The quest for brain-on-fire
Peter Caputa made some great points yesterday on this LI post. He said:
“The old way of inbound marketing was about proving your own expertise.
This new way is about curating the expertise of your market.”
Yes! Stop proving, start curating.
- TEDx talks are commoditized and mass produced
- Even “real” TED speakers are smug and hard to watch
- Long, in-depth essays are rarely full of insight end-to-end; they are SEO plays
- People read web content even less than in 2022, let alone 2012 (per data Peter cites)
- TikTok-style short videos are now where most people seek “brain-on-fire”
Exceptions prove the rule, of course, but the point is that it’s getting harder to achieve brain-on-fire by reading web content by experts. Traditional expert-content is oversupplied and misaligned with our desire for equal exchanges.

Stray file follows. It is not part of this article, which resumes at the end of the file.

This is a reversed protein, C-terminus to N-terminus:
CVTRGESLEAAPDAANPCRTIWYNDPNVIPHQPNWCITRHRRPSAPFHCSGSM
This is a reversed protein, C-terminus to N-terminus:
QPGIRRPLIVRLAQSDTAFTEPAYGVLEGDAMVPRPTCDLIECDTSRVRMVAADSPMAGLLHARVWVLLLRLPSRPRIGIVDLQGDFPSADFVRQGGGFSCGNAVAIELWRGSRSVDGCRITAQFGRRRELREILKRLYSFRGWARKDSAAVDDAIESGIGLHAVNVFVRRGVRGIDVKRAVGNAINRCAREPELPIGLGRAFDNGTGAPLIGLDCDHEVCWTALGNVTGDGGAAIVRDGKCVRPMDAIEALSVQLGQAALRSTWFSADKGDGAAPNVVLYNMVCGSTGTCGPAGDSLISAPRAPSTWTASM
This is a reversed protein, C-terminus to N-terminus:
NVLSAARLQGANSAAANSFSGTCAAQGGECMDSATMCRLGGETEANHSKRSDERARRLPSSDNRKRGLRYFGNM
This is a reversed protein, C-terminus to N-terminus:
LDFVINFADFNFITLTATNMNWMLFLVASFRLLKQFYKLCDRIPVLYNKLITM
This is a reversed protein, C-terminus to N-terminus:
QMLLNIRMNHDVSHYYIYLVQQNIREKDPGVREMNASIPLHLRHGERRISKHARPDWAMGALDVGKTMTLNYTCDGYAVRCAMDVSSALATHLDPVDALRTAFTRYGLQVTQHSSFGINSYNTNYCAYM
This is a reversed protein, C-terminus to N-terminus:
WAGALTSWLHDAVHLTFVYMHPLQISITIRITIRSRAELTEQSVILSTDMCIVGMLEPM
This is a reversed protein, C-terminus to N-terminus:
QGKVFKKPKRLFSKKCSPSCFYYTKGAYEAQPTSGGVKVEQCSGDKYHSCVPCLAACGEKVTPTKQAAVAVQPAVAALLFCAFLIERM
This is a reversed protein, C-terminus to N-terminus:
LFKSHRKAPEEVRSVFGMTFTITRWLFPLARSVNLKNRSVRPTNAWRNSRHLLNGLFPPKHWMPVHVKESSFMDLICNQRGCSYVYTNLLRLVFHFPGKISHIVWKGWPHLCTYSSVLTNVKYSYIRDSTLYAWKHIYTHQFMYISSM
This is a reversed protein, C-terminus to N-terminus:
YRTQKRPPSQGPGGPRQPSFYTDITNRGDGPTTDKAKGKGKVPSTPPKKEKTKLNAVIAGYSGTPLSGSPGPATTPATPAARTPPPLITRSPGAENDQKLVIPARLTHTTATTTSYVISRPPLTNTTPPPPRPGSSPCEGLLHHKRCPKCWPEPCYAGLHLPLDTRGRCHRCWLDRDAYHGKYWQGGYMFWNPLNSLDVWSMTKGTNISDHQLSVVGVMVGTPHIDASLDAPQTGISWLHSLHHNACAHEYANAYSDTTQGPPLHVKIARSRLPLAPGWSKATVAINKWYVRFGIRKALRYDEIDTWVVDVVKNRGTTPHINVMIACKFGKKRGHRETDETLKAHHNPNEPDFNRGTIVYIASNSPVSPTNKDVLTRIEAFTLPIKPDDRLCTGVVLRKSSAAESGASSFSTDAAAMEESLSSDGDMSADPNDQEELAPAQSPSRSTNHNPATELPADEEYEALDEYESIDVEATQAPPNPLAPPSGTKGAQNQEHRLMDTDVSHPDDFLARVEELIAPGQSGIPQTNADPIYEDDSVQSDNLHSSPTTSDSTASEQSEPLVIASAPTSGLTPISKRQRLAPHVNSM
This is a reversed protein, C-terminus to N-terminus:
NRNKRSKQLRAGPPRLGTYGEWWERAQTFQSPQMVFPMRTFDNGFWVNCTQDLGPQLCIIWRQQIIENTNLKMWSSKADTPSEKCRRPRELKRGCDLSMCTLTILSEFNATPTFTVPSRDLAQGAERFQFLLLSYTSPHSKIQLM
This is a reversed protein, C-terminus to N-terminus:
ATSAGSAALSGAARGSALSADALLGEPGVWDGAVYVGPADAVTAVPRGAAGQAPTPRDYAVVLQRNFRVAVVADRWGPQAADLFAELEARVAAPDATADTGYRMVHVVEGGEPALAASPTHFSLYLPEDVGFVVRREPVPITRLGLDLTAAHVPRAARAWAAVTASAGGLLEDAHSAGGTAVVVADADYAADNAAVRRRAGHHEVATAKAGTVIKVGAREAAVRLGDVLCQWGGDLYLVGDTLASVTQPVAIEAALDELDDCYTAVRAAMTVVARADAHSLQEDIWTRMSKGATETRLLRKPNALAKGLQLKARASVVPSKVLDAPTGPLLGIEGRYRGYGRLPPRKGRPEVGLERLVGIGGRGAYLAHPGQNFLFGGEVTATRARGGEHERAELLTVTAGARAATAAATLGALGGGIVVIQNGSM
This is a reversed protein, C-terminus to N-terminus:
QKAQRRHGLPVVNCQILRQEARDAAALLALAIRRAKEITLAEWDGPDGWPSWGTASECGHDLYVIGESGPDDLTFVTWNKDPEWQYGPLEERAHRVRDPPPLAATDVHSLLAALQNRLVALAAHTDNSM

Meanwhile, GPT lets us converse with collective essays of millions.
I think that’s where the brain-on-fire effect is now mostly relegated to – conversations:
- in public on social media, mostly in comment threads
- on conversation-based podcasts, especially when comments are enabled
- on personal newsletters, if replied to
- on cozy web discussions (Slack, Discord)
- in DMs and emails
And it happens between people who don’t necessarily need anything from one another – other than to exchange ideas.
It makes you think about where to take your message – and how.
(This was originally published on Art of Message – subscribe here)